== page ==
Half of being a good writer is grammar, and the other half is a healthy mix of patience and insanity. Welcome to my collection of thoughts, the product of sitting in a cozy blanket typing while rain pours outside. Not really, but I wish it was.
15 years old, writer of fiction and fantasy and anything mildly imaginative. I love the galaxy (a bit too much) and big questions that make you think and small things that don't usually stand out, and writing is about them is a passion of mine.
Outside of writing, I'm an artist in both traditional and digital mediums.
Written By: Winter Galaxy
April 8, 2015
The computer's soft light shone in her face. The scrolling bar on the side of the page traveled up and down, the whole page doing the same. Homework, projects, school, work, play, more work, routine. She knew she was supposed to be reading, reading the page, but she couldn't bring herself to do that. Research was so real, it left no room for imagination, just concrete facts that never changed until the latest breakthrough.
"The Average Life of a Renaissance Royal"
Bold black text sat at the top of the page, words sat below. Simple as that, but simplicity, as of now, was of no interest to the girl. Sounds from outside drifted through the door, through the window, the birds and rustling wind providing more of an ambiance to red leaves that fell from bare branches and covered the world in warm colors. Somewhere in the house, the grandfather clock rythymically went Tick, tick, tick...
She left the office chair spinning in its place, unoccupied. Her bare feet lead her to the door, a plain, white door that stood tall with its painted chipped from the ages. The door opened for her, behind it, a large tree. Nothing but a tree, standing tall in a realm of nothing. Whiteness all around except for this oak, with its leaves shimmering from a healthy green to red and drifting off, down, out of existence. It was just her. Alone. The oak sighed and creaked, warping around with what her mind commanded it. The leaves changed with the seasons, the trunk growing and inching taller and taller. Roots stretched and hung and dirt crumbled and fell as the wind pushed weightless objects around, which were thousands of pounds as at the same time, the wind was not there. But it was. A leaf fell into her hand, written on with blue ink, that might have come from a normal pen that lie on the ground. But the pen, of course, didn’t exist, unless she commanded it to, and the words revealed themselves as the girl imagined it, the pen, the pen that wasn’t so normal after all, as nothing was. The words that seemed to shift on the leaf, or rather was shifting on the leaf, pulled itself from incessant scribbles, out into something readable. “You have so many secrets…”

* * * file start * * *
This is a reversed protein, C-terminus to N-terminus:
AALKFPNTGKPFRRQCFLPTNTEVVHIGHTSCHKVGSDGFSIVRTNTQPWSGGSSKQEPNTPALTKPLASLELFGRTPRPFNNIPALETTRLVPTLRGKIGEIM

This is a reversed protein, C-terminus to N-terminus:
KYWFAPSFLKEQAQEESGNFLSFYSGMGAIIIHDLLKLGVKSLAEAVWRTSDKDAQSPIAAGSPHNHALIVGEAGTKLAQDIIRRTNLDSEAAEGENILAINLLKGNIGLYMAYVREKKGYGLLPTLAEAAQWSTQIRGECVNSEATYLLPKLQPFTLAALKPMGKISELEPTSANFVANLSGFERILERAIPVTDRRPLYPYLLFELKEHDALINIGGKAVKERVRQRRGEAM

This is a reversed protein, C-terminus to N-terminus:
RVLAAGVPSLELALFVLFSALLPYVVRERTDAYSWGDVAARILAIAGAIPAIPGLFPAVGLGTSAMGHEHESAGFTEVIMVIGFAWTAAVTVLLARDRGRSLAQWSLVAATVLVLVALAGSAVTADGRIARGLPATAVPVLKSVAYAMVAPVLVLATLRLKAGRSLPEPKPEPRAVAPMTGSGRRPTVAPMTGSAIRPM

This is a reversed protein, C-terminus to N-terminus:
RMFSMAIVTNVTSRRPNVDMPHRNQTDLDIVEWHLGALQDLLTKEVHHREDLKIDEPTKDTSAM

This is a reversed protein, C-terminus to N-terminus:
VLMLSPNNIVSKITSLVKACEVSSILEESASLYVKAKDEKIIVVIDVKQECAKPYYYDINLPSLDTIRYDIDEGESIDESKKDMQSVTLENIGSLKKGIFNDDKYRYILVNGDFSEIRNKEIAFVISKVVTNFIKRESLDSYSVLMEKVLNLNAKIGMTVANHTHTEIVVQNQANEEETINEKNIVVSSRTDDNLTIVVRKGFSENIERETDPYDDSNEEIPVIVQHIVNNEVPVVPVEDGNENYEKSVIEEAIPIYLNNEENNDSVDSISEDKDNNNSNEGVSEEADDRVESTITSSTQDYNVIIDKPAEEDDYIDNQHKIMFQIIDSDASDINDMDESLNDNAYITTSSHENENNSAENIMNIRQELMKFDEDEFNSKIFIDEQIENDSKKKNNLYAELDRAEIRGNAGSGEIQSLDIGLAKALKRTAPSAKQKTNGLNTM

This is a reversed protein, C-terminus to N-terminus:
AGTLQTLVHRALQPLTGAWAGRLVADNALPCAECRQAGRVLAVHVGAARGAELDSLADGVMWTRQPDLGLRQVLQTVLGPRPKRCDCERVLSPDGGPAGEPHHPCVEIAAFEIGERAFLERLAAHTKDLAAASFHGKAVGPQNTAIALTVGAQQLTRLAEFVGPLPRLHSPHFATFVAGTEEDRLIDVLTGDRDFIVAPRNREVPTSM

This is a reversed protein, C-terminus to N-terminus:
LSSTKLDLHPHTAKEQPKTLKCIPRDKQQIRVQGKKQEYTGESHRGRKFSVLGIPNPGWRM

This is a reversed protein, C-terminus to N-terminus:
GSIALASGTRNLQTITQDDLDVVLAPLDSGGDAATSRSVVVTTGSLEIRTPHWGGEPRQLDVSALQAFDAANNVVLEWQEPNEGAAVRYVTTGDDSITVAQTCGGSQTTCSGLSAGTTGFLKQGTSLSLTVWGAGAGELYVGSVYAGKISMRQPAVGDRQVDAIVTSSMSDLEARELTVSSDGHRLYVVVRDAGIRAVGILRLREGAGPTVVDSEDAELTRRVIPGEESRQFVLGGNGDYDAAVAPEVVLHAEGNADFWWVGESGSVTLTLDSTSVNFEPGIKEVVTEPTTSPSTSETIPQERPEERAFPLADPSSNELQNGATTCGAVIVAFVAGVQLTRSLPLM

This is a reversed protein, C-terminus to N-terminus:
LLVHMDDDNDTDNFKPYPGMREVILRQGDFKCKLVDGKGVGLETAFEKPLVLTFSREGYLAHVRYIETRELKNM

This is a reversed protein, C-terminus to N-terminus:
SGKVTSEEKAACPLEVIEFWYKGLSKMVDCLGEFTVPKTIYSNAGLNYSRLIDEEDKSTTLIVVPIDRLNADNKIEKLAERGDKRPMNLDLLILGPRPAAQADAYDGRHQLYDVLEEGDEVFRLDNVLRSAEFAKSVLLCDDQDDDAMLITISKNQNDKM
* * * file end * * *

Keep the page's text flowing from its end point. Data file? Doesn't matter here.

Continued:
And the girl was beautiful in the realm of nothing, in the realm of everything. Darkness swallowed the tree, it swallowed her, a blinding darkness in which nothing could be seen. She looked up and imagined, and what imagined became real, it became a sky, and the sky became a galaxy. Stars rippled and fell as elegant flashes of light, shooting stars, among swirling purple and blue and red clusters of color, of white shimmering stars, of a universe, of possibility. She reached out and caught one in her hand, and when she opened it, it was there in her hand, a star, a -
“Get working, Raina.” Someone was tapping her shoulder, a rhythm that seemed to have been carrying on for a while. A sigh escaped her lips, the bright glare of the monitor resting on her face. Back to reality...
I know this piece doesn't have much of a storyline, and I didn't really want it to. I wanted it to reflect the girl's imagination and what she's thinking and show a daydreamer's own little world revealed into words. It's a little far from my style, but to capture something so dream-like and unstable, I feel like it calls for something different.